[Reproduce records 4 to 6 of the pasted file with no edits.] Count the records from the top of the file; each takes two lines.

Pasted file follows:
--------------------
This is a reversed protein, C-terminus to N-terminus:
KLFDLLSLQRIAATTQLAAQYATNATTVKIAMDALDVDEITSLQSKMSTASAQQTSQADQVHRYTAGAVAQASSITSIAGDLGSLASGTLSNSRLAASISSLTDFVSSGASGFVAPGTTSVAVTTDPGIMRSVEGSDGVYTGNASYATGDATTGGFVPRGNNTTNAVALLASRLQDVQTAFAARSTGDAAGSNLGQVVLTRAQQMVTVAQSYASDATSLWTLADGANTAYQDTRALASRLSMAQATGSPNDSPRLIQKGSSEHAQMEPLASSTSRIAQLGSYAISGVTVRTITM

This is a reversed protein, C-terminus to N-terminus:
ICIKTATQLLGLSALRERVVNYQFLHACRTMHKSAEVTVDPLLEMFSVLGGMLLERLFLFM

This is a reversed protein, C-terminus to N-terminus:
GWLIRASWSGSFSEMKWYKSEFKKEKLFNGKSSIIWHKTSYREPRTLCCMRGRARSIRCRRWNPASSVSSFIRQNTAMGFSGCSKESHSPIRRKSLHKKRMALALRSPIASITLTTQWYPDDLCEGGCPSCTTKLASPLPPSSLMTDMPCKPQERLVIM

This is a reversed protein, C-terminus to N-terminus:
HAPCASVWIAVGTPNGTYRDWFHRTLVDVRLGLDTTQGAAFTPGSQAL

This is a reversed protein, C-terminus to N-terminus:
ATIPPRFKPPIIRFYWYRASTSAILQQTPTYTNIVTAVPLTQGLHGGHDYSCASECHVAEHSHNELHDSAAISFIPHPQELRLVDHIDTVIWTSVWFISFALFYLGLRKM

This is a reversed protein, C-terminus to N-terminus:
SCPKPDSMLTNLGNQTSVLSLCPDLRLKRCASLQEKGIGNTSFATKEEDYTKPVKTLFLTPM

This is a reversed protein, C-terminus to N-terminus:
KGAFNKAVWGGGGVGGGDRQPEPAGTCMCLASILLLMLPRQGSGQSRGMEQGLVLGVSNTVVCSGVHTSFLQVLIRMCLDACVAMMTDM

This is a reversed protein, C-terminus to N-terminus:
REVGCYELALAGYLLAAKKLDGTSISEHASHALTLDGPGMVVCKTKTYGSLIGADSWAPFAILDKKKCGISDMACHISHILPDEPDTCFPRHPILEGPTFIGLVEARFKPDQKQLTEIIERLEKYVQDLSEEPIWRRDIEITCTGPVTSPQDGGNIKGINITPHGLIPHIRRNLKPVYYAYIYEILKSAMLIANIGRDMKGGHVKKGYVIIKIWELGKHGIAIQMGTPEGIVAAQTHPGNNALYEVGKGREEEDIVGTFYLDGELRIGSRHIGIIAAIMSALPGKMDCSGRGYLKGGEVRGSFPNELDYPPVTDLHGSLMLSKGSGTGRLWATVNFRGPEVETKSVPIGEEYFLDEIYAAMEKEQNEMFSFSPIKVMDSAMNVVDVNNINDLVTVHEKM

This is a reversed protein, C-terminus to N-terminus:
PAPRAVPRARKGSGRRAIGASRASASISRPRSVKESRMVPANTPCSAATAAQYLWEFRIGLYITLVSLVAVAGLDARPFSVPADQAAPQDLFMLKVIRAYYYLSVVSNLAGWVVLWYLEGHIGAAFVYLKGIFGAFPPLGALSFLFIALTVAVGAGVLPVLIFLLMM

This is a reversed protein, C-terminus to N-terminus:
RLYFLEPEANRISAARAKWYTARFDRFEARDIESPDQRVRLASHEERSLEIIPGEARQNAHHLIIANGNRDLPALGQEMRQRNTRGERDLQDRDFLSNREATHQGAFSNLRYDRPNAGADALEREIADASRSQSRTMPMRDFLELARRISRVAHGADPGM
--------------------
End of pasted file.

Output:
This is a reversed protein, C-terminus to N-terminus:
HAPCASVWIAVGTPNGTYRDWFHRTLVDVRLGLDTTQGAAFTPGSQAL

This is a reversed protein, C-terminus to N-terminus:
ATIPPRFKPPIIRFYWYRASTSAILQQTPTYTNIVTAVPLTQGLHGGHDYSCASECHVAEHSHNELHDSAAISFIPHPQELRLVDHIDTVIWTSVWFISFALFYLGLRKM

This is a reversed protein, C-terminus to N-terminus:
SCPKPDSMLTNLGNQTSVLSLCPDLRLKRCASLQEKGIGNTSFATKEEDYTKPVKTLFLTPM